Denman Springs

Lufkin, the county seat of Angelina County, is at the intersection of U.S. highways 59 and 69, a few miles northwest of the geographic center of the county in the heart of the Piney Woods of East Texas. It was founded in 1882 as a stop on the Houston, East and West Texas Railway, when the line built from Houston to Shreveport, Louisiana, and named for Capt. Abraham P. Lufkin, a Galveston cotton merchant and city councilman, who was a close friend of HE&WT president Paul Bremond. Lufkin grew both because of its proximity to the railroad and because of the extensive lumber industry in the surrounding area. The history of Lufkin may be divided into three principal eras. The first, which centered on the arrival of the railroad and the progress it precipitated, occurred between 1882 and 1890. The second, marked by a timber boom that produced hundreds of sawmills in the Piney Woods, took place between 1890 and 1920. The third, often called the town's "golden era of expansion," occurred between 1938 and 1945, when industrial expansion produced thousands of new jobs and widespread community growth.

The settlement was little more than a clearing, also called Denman Springs, when a railroad surveying crew crossed Angelina County in 1881 planning a route for the line. The crew reputedly began its work by surveying a route through Homer, which was then the county seat. According to an old story, they spent a Saturday night carousing at Homer, where they became rowdy in the saloon, and Constable W. B. (Buck) Green put them in jail. The next morning they paid their fines and were released. The arrest, however, infuriated the chief of the survey crew, who reportedly ordered them to find a route for the railroad that would bypass Homer and go by Denman Springs. The new route conveniently crossed the property of Lafayette Denman and his son, Dr. A. M. Denman, who are said to have hosted members of the survey crew a few days earlier. This story of Lufkin's origins may be only a colorful legend, however, for the railway's 1879 prospectus already indicated that the line would bypass Homer and go through the future site of Lufkin.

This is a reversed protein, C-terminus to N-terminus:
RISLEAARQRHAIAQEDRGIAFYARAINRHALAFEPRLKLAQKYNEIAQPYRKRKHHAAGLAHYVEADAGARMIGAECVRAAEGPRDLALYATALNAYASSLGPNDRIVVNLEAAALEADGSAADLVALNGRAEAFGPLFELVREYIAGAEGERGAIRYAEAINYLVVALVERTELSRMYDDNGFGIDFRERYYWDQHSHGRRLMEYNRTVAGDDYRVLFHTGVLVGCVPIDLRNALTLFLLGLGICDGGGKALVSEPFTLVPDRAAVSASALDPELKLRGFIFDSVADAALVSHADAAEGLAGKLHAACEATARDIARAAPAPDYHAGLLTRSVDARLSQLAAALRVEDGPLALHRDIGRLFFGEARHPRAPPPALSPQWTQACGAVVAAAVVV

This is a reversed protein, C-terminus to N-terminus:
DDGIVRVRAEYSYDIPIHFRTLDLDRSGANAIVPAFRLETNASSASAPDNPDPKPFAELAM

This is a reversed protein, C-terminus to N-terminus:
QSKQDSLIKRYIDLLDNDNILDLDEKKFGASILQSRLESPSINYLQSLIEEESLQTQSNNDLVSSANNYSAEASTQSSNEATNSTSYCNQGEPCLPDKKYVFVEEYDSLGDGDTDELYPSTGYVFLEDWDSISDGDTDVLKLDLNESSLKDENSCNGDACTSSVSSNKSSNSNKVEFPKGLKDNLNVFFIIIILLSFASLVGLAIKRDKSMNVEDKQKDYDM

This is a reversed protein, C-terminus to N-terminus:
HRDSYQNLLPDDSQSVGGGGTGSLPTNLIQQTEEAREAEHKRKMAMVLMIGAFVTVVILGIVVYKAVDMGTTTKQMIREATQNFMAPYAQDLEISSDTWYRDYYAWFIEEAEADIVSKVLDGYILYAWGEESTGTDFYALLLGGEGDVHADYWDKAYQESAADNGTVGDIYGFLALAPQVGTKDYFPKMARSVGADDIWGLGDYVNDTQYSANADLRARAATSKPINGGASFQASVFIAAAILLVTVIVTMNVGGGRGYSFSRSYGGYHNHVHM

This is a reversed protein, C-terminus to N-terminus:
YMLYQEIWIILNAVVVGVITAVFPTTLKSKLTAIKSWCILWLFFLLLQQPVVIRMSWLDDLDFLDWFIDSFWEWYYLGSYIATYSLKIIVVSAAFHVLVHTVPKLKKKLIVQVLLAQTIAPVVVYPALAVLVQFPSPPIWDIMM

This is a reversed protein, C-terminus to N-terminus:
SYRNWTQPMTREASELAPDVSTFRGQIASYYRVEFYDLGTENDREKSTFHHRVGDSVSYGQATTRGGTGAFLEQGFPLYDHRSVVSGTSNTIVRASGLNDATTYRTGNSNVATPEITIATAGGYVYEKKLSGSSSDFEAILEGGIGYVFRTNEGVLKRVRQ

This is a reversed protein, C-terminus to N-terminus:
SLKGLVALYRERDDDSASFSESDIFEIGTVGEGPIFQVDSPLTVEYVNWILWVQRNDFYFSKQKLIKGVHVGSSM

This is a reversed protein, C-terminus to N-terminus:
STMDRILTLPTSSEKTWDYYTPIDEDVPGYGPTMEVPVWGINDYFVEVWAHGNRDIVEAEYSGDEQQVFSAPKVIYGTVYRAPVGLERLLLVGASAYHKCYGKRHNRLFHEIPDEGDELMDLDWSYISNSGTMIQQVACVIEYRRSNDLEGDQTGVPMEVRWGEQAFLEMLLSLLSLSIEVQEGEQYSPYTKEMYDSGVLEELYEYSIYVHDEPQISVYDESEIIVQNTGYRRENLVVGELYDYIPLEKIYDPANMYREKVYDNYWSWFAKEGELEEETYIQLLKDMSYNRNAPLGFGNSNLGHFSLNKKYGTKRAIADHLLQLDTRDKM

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Bob Bowman | © TSHA

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Adapted from the official Handbook of Texas, a state encyclopedia developed by Texas State Historical Association (TSHA). It is an authoritative source of trusted historical records.

Belongs to

Denman Springs is part of or belongs to the following places:

Currently Exists


Place type

Denman Springs is classified as a Town

Associated Names

  • (Lufkin)

Has Post Office


Is Incorporated